Avoid previous education reform errors: NA

Take more than a year if needed, but get good advice and avoid previous education reform mistakes, NA deputies told the Government on Thursday.
Students from the Hung Thinh secondary school in Bao Lac District of the northern province of Cao Bang on their way to school. (Photo: VNA/VNS)
Students from the Hung Thinh secondary school in Bao Lac District of the northern province of Cao Bang on their way to school. (Photo: VNA/VNS)
Responding to a proposal by the Ministry of Education and Training (MoET) to delay planned educational reforms by a year, a majority of the 14th National Assembly deputies advised caution.
They said education was a top national priority and the reforms must be carefully designed and executed even if it takes longer than a year.
The deputies also urged the ministry to consult with education experts, both national and international, to avoid making the same mistakes as in previous reforms.
The ministry had proposed the reform of the system, including textbook content, be pushed back from the 2018-19 academic year dictated in the 13th NA’s Decision No 88 issued in 2014.
Deputies asked the ministry to present a more detailed implementation process with solutions to ongoing issues and contingency plans.
They suggested that the ministry provides local authorities with guidelines and information to prepare for the reform. The public should also be given more information about the planned reforms, they said.
Deputy Duong Minh Tuan from the southern province of Ba Ria–Vung Tau said a major concern among voters in his locality was the equipping of children with life skills to protect themselves from sex predators and other dangers like drowning. They were also anxious about the affordability of new textbooks, he said.
Nguyen Thi Kim Tien, a deputy from the central city of Da Nang, said that while important, textbooks were just one of many factors in the country’s education reform effort. Another equally important factor, if not more so, was the capability of teachers to work with the new textbook content and students every day.
Tien said the teachers should be able to obtain necessary training to prepare for the reform. She also urged the ministry to address the shortage of teachers in mountainous and remote areas as well as the upgrading of facilities there. It has been reported often that the facilities in such areas are very poor compared to the rest of the country.
Also stressing the importance of education quality in mountainous and remote regions, deputy Trieu The Hung from the Central Highlands province of Lam Dong called for more Government support to ethnic minority groups for preserving their cultural heritages and for young students to catch up with their peers in other parts of the country. The province is home to numerous Vietnamese ethnic groups.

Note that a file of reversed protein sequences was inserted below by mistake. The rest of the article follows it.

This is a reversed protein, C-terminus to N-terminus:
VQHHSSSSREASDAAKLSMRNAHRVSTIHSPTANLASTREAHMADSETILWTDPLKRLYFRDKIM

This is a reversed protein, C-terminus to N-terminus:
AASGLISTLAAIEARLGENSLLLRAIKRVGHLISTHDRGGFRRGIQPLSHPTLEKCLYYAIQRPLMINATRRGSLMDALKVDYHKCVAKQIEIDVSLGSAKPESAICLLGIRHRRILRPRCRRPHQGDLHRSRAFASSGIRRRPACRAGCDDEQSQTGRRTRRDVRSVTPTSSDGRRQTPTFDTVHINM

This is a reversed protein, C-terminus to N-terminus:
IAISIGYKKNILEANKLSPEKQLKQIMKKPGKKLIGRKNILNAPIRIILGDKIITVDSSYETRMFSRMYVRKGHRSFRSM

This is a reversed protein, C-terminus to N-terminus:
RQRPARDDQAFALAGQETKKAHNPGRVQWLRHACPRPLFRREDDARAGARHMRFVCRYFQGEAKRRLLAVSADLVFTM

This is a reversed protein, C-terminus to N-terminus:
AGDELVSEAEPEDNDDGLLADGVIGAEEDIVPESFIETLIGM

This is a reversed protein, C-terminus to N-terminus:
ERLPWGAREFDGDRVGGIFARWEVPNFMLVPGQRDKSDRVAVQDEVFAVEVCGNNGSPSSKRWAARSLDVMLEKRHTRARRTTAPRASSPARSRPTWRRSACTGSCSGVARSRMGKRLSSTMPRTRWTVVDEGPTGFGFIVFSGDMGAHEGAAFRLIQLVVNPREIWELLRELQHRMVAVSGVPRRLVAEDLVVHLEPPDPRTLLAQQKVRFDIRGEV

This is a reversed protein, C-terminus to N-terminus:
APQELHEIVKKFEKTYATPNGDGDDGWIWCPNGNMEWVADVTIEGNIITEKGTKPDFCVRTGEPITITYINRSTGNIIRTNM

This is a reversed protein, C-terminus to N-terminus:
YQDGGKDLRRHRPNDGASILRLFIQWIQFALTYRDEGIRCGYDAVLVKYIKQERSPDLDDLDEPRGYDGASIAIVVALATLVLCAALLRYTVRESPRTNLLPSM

Hung said that in order to protect the groups’ languages, which are crucial for preserving their cultural heritage and identities, classes in their own languages must be available from early grades onwards.
He also said that the current policy to award students from mountainous and remote regions with extra marks in the university entrance exams would not help them catch up, and it was also unfair to others.
The only way to address this issue to invest more in education, to improve teachers’ living standards and teaching facilities, Hung said.
Budgetary concern
Minister of Education and Training Phung Xuan Nha said that the ministry will make all financial details about the reform widely available in light of rumours in recent years that it would cost the public a massive amount.
So far, the expense is estimated at just under US$2 million, Nha said.
Nha was responding to a demand made by deputy Nguyen Huu Cau that the ministry publicises the reform’s financial reports, detailing expenses, including expenditures incurred thus far.
The minister said that there were many challenges in transforming the country’s education system, which has heavily and rigidly been in favour of the amount of knowledge it imparts rather than develop students’ skills and independent thinking.
Nha said that the ministry did not see education reform as a total replacement of old material. It should develop the existing value of the old material with new and improved methods, he added.
“The ministry views reform as a process which does not have a deadline… we will continue to address issues and constantly adapt our approach,” Nha said.
The minister said the delay in implementing reforms had been proposed because the ministry needs to more time to consult with education experts and teachers, review their feedback and make necessary changes.
On the redesigning of school textbooks, Nha said the ministry encourages qualified and capable stakeholders to get involved in the process.
He said: “My observation is that most teachers are more than happy to welcome changes to our education system and the ministry will provide them with training and guidelines so they can best prepare for the reform.”

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